Advanced glycation end products (AGEs), also known as glycotoxins, are a diverse group of highly oxidant compounds with pathogenic signiﬁcance in diabetes and in several other chronic diseases. AGEs lead to oxidant stress in our bodies, resulting in adverse changes in gene expression and other cellular properties. The Division of Nephrology, Deparment of Medicine, Mount Sinai School of Medicine has demonstrated a direct association between dietary AGE intake and markers of systemic inflammation in a large group of healthy subjects. Together with previous evidence from diabetics and renal failure patients, these data suggest that dietary AGEs may play an important role in the causation of chronic diseases associated with underlying inflammation and with aging.
The fact that the modern diet is a large source of AGEs is now well documented. The Clinical Journal of the American Society of Nephrology points out that the popularity of high-protein diets has surged recently in the United States and other developed nations where obesity has become more and more common. High-protein diets are nephrotoxic because they increase the circulating pool of AGEs through an excessive dietary AGE content. AGEs are naturally present in uncooked animal-derived foods, and cooking results in the formation of new AGEs within these foods. In particular, grilling, broiling, roasting, searing, and frying propagate and accelerate new AGE formation.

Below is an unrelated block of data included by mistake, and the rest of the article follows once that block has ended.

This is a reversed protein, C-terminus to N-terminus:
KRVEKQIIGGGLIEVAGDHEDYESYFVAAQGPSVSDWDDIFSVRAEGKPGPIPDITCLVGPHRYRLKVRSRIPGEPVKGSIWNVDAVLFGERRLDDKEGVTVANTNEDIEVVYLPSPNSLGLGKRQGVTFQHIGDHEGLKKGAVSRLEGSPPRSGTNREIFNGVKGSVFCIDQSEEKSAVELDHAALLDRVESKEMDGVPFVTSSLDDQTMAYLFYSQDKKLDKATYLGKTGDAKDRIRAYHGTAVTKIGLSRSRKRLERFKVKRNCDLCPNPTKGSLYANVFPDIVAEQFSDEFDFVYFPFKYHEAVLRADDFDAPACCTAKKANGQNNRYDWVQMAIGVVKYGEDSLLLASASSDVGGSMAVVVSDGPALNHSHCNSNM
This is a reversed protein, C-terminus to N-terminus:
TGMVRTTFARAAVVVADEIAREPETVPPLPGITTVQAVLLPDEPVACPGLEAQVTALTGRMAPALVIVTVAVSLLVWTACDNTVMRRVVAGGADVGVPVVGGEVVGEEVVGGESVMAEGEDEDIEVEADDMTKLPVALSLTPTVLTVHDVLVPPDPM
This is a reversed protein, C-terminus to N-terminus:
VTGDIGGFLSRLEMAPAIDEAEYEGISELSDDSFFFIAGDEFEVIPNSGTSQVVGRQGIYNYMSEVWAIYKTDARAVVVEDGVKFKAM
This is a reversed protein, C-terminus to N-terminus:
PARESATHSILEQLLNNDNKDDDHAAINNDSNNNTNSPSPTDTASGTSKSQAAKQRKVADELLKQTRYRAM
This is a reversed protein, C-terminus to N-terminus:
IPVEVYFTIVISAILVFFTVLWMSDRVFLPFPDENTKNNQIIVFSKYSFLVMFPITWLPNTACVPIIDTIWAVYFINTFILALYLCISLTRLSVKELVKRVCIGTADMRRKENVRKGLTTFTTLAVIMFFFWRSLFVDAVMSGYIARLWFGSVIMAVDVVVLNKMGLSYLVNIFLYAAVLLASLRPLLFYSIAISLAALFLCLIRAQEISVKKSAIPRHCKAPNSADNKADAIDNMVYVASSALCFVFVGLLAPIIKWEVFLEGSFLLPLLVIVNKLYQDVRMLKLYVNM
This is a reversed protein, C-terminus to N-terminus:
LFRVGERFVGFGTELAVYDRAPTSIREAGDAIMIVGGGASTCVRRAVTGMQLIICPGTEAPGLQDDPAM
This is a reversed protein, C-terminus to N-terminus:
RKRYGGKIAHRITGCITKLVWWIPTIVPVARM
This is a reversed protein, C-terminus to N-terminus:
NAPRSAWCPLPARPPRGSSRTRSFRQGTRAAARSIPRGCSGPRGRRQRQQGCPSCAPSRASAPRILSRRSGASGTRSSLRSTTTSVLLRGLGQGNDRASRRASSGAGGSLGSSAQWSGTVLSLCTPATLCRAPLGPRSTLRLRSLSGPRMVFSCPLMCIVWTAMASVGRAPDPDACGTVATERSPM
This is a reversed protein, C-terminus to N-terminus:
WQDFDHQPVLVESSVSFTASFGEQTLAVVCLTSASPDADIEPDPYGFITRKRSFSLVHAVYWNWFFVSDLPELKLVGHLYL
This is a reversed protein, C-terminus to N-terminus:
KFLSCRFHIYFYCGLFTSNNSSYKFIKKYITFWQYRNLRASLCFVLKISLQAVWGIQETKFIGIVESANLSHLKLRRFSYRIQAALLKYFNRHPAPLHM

There is new research that is now turning conventional dietary advice on its ear. Professor Cynthia Kenyon‘s work on the source of AGEs and their genetic impact on worms is so revolutionary that many experts think she should get a Nobel Prize for it. “It’s a fitting acronym because – along with oxidation – it’s one of the major molecular mechanisms whereby damage accrues in your body, which leads to disease, aging, and eventually, death.” She discovered that cutting back on the dietary sources of AGEs actually alters our genetic makeup, a concept we also explored in “Want New Genes?“. “We jokingly called the first gene the Grim Reaper because when it’s switched on, the lifespan is fairly short,” she explains. “The second ‘elixir’ gene seems to bring all the anti-aging benefits — its proper name is DAF 16, but it was quickly nicknamed ‘Sweet Sixteen’ because it turned the worms into teenagers. It sends out instructions to a whole range of repair and renovation genes,” says Professor Kenyon.
Want to know what dietary changes you need to make to avoid AGEs? Watch this brief video and reap the benefits.
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